In part one of this series, we talked about how to initially organize your code base, and what kind of pitfalls can show up if you don’t take into account things like business logic.  This creates a structure that is easy enough to comprehend, and developers can then mentally map to your product quickly and easily.  However, code bases change over time, usually because the organizations–and the people in them–change over time as well.  This introduces issues in the code base that we’ll refer to as anti-patterns.

What is an Anti-pattern?

Going back to our banking application from part 1, for example, we discussed how business logic would ‘live’ in the application if a user got a car loan or had a lot of debt.  Chances are, if we started off with MVC, we’d put most of the logic in the Controller.  This could open the door to what’s called an anti-pattern — that is, a pattern in the code base which is a detriment to good development.  This particular anti-pattern is called the ‘magic controller’ or the ‘god object’ because we load the controller object up with all sorts of code and functionality and it becomes bloated (think of a single file of code with five or ten thousand lines!), and therefore, hard to maintain.
Other anti-patterns can be common and very simple mistakes like:

  • repeating different pieces of logic in different parts of the code base
  • not indenting the code correctly
  • not using meaningful variable names
  • rewriting a library function that already exists (a modern-day version of ‘reinventing the wheel’)

Why Anti-patterns Get into Production Code

Shifting Priorities

This can happen because of shifting priorities.  Your developers may be on a tight deadline to deliver a feature and think to themselves, “I’ll just ship it this way quickly now, and come back to fix it later” but later usually never comes, as they are put on another feature which is also assigned a high priority.  And their bad habit of putting shortcuts in the code may continue.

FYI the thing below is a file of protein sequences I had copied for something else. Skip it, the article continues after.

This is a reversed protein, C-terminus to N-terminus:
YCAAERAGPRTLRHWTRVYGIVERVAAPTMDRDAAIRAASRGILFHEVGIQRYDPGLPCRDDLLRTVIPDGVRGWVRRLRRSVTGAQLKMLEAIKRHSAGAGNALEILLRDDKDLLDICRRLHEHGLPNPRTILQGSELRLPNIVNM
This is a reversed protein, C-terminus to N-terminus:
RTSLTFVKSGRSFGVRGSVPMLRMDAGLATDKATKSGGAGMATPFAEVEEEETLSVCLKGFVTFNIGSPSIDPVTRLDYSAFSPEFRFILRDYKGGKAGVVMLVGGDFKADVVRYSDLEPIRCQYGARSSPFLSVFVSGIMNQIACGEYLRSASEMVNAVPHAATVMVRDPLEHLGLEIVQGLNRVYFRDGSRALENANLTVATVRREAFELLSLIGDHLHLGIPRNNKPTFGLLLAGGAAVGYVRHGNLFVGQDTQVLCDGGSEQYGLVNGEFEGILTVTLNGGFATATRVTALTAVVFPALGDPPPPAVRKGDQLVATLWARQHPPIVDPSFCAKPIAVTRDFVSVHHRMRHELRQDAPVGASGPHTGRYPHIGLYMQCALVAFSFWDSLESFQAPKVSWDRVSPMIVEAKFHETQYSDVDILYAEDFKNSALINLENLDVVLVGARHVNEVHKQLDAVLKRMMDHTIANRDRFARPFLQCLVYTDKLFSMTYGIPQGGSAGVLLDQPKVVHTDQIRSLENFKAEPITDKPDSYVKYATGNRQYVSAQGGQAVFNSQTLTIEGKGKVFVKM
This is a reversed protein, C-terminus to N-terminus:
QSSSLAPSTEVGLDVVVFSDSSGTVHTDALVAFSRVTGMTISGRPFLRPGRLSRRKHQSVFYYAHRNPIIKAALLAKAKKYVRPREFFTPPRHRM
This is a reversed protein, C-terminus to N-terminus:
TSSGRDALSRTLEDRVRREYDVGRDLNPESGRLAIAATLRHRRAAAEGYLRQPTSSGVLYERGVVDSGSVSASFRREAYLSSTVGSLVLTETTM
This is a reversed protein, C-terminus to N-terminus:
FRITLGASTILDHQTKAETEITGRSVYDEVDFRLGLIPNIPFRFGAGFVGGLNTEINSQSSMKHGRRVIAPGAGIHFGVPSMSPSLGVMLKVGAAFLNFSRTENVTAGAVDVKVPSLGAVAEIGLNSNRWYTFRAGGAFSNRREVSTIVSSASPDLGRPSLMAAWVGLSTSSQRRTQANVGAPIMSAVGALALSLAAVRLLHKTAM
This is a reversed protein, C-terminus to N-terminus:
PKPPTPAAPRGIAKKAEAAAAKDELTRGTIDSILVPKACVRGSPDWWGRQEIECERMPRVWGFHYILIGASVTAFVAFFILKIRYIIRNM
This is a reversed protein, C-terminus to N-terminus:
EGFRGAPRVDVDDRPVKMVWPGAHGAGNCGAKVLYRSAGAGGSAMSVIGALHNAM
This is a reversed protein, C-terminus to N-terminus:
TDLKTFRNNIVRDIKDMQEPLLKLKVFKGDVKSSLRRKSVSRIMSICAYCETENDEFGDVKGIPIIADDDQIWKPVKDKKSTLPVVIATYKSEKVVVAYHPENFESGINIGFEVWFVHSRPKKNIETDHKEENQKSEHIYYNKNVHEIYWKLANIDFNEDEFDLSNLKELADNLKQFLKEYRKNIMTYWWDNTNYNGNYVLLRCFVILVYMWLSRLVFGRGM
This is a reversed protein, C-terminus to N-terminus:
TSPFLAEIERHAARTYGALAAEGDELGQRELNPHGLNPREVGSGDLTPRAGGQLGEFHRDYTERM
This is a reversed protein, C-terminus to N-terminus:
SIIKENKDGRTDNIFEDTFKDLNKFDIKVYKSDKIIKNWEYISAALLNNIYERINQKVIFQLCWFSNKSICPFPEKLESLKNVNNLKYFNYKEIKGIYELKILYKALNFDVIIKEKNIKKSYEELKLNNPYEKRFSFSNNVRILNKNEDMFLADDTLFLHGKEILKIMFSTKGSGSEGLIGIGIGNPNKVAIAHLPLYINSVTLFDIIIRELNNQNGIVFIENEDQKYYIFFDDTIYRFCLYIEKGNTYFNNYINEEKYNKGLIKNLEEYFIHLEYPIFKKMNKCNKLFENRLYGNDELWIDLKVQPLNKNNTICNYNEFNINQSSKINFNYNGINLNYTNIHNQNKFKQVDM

Developer-specific Habits

This can also happen when different people come on board.  Every developer is self-disciplined; but each developer may have a favorite shortcut, or a bad habit, that they cultivate in their code reviews and fixes.  Over time, this bad habit may appear as one of the anti-patterns listed above, or worse.

Lack of or Adherence to Structure

Finally, this can happen because of a lack of good structure, or the development team failing to adhere to good structure.  While we covered this in part one, it’s important to keep in mind that you have to continue to adhere to a given structure, after initially choosing it.  The reverse can also be true; if you have a structure which doesn’t quite fit for the purpose of the product (like our MVC banking example), it is sometimes necessary to adopt a new overall structure in the code base.

How to Prevent Anti-patterns

So how are ways we can mitigate these three causes of anti-patterns, so that code quality in software development is still high, even after the 20th, 50th, 100th sprint?

1. Seek feedback from others.

Developers, when working alone, can sometimes get ‘tunnel vision’ about a certain solution, feature, or bug fix.  It’s always a good idea to seek out and discuss problems when they arise.  This can be facilitated in Agile processes with regular code review, or pair programming.

2. Use tools which can look for red flags.

It is a great idea to automate parts of code quality by using a code formatting tool in your IDE of choice, or better yet, using a separate tool such as a ‘linter’ to examine the code to pick out possible weaknesses or other troublesome areas.

3. Be aware of common anti-patterns.

Make sure your workforce is able to recognize common shortcuts and anti-patterns that will result in problems later.  Often this is a skill that comes with programming experience, but you can also educate your developers to look for design patterns, and not anti-patterns.  Often educators will refer to a seminal work on Design Patterns written by four academics colloquially referred to as the Gang of Four: Gamma, Helm, Johnson and Vlissides.  Using this text as a reference will lead to success.


In part one, we talked about picking the best structure to start with on a project.  In practice, over time, we need to find ways to keep the code quality high so that we can continue on a predictable schedule, generating new features and tools while keeping the bug count low.  Using the above methods to weed out the anti-patterns in your code are the best way to make sure that happens.

However, there may come a time when your methods can’t stop an issue from causing problems in your code base.  How can we deal with that?  This is the topic for next week’s column: Crisis Management in Software Development.

References for more information:


To learn more, please contact Hillside Group.